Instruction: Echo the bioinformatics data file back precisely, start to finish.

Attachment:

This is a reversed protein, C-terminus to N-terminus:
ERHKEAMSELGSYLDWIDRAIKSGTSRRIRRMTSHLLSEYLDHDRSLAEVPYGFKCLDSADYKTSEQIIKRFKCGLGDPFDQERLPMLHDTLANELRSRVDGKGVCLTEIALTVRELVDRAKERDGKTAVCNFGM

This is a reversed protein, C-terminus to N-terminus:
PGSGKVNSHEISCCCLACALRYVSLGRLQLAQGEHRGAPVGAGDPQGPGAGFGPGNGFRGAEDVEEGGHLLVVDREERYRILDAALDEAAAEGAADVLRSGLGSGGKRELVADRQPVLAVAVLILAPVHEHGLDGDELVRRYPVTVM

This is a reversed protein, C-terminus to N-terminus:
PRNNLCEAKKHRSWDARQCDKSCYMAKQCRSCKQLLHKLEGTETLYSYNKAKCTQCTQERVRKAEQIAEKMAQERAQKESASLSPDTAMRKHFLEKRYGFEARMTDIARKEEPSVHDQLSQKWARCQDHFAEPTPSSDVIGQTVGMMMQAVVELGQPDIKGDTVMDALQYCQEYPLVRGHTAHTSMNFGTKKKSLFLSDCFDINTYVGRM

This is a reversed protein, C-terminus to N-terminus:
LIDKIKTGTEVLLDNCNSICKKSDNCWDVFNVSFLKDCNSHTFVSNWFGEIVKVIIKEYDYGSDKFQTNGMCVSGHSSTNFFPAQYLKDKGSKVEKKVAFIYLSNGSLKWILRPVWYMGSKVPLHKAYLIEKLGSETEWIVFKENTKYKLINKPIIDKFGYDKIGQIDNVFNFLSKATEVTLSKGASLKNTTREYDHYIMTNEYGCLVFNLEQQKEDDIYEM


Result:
This is a reversed protein, C-terminus to N-terminus:
ERHKEAMSELGSYLDWIDRAIKSGTSRRIRRMTSHLLSEYLDHDRSLAEVPYGFKCLDSADYKTSEQIIKRFKCGLGDPFDQERLPMLHDTLANELRSRVDGKGVCLTEIALTVRELVDRAKERDGKTAVCNFGM

This is a reversed protein, C-terminus to N-terminus:
PGSGKVNSHEISCCCLACALRYVSLGRLQLAQGEHRGAPVGAGDPQGPGAGFGPGNGFRGAEDVEEGGHLLVVDREERYRILDAALDEAAAEGAADVLRSGLGSGGKRELVADRQPVLAVAVLILAPVHEHGLDGDELVRRYPVTVM

This is a reversed protein, C-terminus to N-terminus:
PRNNLCEAKKHRSWDARQCDKSCYMAKQCRSCKQLLHKLEGTETLYSYNKAKCTQCTQERVRKAEQIAEKMAQERAQKESASLSPDTAMRKHFLEKRYGFEARMTDIARKEEPSVHDQLSQKWARCQDHFAEPTPSSDVIGQTVGMMMQAVVELGQPDIKGDTVMDALQYCQEYPLVRGHTAHTSMNFGTKKKSLFLSDCFDINTYVGRM

This is a reversed protein, C-terminus to N-terminus:
LIDKIKTGTEVLLDNCNSICKKSDNCWDVFNVSFLKDCNSHTFVSNWFGEIVKVIIKEYDYGSDKFQTNGMCVSGHSSTNFFPAQYLKDKGSKVEKKVAFIYLSNGSLKWILRPVWYMGSKVPLHKAYLIEKLGSETEWIVFKENTKYKLINKPIIDKFGYDKIGQIDNVFNFLSKATEVTLSKGASLKNTTREYDHYIMTNEYGCLVFNLEQQKEDDIYEM